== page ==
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  5. Transcript | How does the FDA approve new drugs?
  1. Information for Consumers and Patients | Drugs

Transcript | How does the FDA approve new drugs?

Learn how we use science and data to ensure their safety, quality and efficacy

When you reach for your prescription medications, you trust that the medicine is going to do what it’s supposed to do – make you feel better!

That trust comes from knowing that teams of doctors, biologists, chemists, pharmacists and other health scientists at the FDA are working tirelessly to protect the health of the American public by making careful, informed decisions about which new drugs to approve. 

So how does the FDA determine if a drug is safe and effective? 

It follows a comprehensive, multistep process that includes many steps and check points.  

First, a drug maker develops a drug to help treat a disease or medical problem, then they test it in a lab. 

If these preliminary tests go well, the drug maker fills out an Investigational New Drug Application and submits it to the FDA. This application explains how the drug maker plans to investigate and test the drug in clinical trials on volunteers. These clinical trials, which can take about 6 years to complete, must follow a set of laws and regulations that are meant to protect the rights, safety, and welfare of volunteers. 

There are typically three phases in a clinical trial, with each phase involving more patients. It’s important to remember that the FDA does NOT develop new therapies or conduct clinical trials; however, FDA DOES have rules to ensure they remain safe. 

Once the drug maker has conducted the clinical trials and has gathered enough data to show the drug is safe and effective, they can submit a New Drug Application to get that drug approved by the FDA.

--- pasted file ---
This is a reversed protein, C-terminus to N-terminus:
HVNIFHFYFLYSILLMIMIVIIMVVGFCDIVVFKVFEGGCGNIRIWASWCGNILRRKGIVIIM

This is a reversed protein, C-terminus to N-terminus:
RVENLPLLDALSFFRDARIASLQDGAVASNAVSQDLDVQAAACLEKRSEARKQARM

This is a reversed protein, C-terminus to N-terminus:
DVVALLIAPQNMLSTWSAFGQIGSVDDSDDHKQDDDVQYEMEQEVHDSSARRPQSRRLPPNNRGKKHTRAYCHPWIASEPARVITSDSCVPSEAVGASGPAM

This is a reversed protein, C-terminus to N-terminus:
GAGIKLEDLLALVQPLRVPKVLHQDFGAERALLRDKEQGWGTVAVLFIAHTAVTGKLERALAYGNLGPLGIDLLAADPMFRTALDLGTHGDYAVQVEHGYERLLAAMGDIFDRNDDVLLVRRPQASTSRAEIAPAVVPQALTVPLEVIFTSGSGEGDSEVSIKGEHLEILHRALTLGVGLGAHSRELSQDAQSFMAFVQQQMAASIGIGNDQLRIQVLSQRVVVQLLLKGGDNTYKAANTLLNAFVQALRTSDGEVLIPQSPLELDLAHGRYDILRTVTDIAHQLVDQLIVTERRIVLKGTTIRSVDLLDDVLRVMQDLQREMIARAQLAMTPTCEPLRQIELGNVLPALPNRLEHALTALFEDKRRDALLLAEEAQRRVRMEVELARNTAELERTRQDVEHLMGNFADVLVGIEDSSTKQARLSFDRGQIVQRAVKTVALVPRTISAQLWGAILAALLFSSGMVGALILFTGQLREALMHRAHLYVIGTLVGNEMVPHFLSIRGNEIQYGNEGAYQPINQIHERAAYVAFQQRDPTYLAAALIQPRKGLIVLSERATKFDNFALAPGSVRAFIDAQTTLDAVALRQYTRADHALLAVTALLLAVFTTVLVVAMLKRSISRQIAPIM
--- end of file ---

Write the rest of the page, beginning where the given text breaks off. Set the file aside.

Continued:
At this point, an unbiased team of FDA experts evaluates the clinical trial research and scientific data to determine if it meets FDA’s rigorous standards. The FDA asks questions like, is this drug safe? Does it work the way it should? Is it high-quality? Do its benefits outweigh its known risks? 

If the answers are yes, the FDA then inspects the facility where the drug will be made to make sure it meets the FDA’s standards for manufacturing. 

If the FDA team determines that the research, data, and evidence shows that the drug is safe and effective for the intended use, the FDA approves the drug. 

Once a drug is approved and patients begin taking it, the FDA continues to monitor the drug’s safety, effectiveness, and quality for years to come. 

The process to develop and then approve a medication can take several years; it’s a sign that the FDA is committed to protecting patients. So, the next time you pick up that prescription medication, you can trust that it’ll do what you need it to do, safely and effectively.  

Questions about the FDA or the clinical trials? Learn more at www.fda.gov/drugs.

Related information

Overview of our role regulating and approving drugs | Video series

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